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it strikes me that this is a very different media that existed, even four years ago, certainly eight years ago. donald trump took advantage of that, both in terms of getting access to cable channels, but also on social media. is the media starting to think about its role in future elections, and what role it should be playing? >> there is a lot of hand wringing about the media this week and its role in the election. i think that handwringing is missing the point. , theoint it is missing is media today does not look anything like the media of yesterday. we are living in a world where the definition of media, and i am not talking about the definition that the industry greats, but what the people create, it is externally different from what it used to be. how we get our news, how information travels, how fast it traveled, it is vastly
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different. i would argue the media played a positive role in this campaign in the sense that it was ever present, it was eyes on, cameras on. everything was exposed. everything was subject to scrutiny by the new media. that cannot be a bad thing. did the media get it right, in terms of projecting the outcome? no, and i think that deserves scrutiny by the media, but i do not think the manner in which the campaign was covered is necessarily something that deserves criticism. you can always be reflective about it. that is fine. there is nothing harmful about that, but what is media today? it does not look anything like it did, certainly five years ago or 10 years ago when i started my career at abc 42 years ago. it is just different. i think it is time that those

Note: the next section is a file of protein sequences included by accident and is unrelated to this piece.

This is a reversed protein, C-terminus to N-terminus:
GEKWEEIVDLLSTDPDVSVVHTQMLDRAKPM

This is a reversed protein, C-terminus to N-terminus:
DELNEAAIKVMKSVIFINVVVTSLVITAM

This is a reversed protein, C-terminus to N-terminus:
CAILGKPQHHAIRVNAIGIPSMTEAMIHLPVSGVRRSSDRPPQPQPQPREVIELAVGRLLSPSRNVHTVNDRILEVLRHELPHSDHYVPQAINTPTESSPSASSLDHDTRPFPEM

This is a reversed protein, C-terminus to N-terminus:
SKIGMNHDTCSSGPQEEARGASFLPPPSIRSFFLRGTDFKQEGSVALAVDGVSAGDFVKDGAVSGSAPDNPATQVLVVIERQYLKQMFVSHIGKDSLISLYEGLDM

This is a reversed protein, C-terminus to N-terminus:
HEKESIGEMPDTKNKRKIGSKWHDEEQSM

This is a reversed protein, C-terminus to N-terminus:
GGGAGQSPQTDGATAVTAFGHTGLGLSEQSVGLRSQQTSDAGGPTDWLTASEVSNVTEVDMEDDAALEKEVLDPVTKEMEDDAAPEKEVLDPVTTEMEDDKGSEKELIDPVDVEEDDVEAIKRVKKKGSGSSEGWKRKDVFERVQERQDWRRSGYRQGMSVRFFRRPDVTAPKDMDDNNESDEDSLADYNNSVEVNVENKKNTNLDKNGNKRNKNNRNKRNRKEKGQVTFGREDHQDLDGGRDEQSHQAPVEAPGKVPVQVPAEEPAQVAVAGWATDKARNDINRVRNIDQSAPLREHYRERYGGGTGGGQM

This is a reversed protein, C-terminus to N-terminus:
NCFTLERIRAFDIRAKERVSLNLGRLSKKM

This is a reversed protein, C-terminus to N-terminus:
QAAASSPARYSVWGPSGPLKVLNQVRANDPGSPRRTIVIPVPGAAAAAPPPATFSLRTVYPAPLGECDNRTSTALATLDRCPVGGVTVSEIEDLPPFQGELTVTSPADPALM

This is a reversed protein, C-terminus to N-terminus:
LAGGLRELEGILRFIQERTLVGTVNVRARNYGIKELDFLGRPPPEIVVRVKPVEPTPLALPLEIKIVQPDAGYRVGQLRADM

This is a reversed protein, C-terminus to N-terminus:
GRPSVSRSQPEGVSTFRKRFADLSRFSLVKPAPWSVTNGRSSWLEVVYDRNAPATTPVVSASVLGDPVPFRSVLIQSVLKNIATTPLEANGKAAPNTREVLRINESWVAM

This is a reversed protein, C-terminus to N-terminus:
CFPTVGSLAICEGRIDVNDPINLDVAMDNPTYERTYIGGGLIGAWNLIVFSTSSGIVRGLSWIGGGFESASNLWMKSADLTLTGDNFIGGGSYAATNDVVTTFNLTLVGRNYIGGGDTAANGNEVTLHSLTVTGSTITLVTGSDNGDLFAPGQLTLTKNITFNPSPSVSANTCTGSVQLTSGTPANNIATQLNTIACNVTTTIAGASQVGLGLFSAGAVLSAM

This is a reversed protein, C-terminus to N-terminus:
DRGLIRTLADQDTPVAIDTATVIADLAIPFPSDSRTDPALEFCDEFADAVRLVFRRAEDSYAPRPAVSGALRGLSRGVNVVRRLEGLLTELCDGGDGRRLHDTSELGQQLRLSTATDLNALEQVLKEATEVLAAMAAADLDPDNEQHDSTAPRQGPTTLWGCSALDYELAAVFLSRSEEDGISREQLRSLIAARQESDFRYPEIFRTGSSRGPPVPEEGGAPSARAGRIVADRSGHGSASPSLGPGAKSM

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that follow the media from a critical perspective except the fact that the media they are following they follow today is vastly different. emily: bloomberg daybreak america david westin, interviewing disney ceo bob iger. one stop that did get a boost from donald trump's win is s print. president elect trump will be in charge of nominating the leaders in agencies like the fcc, and the justice department, which previously blocked sprint's merger. trumpcoming up, what a win means for business. this is bloomberg. ♪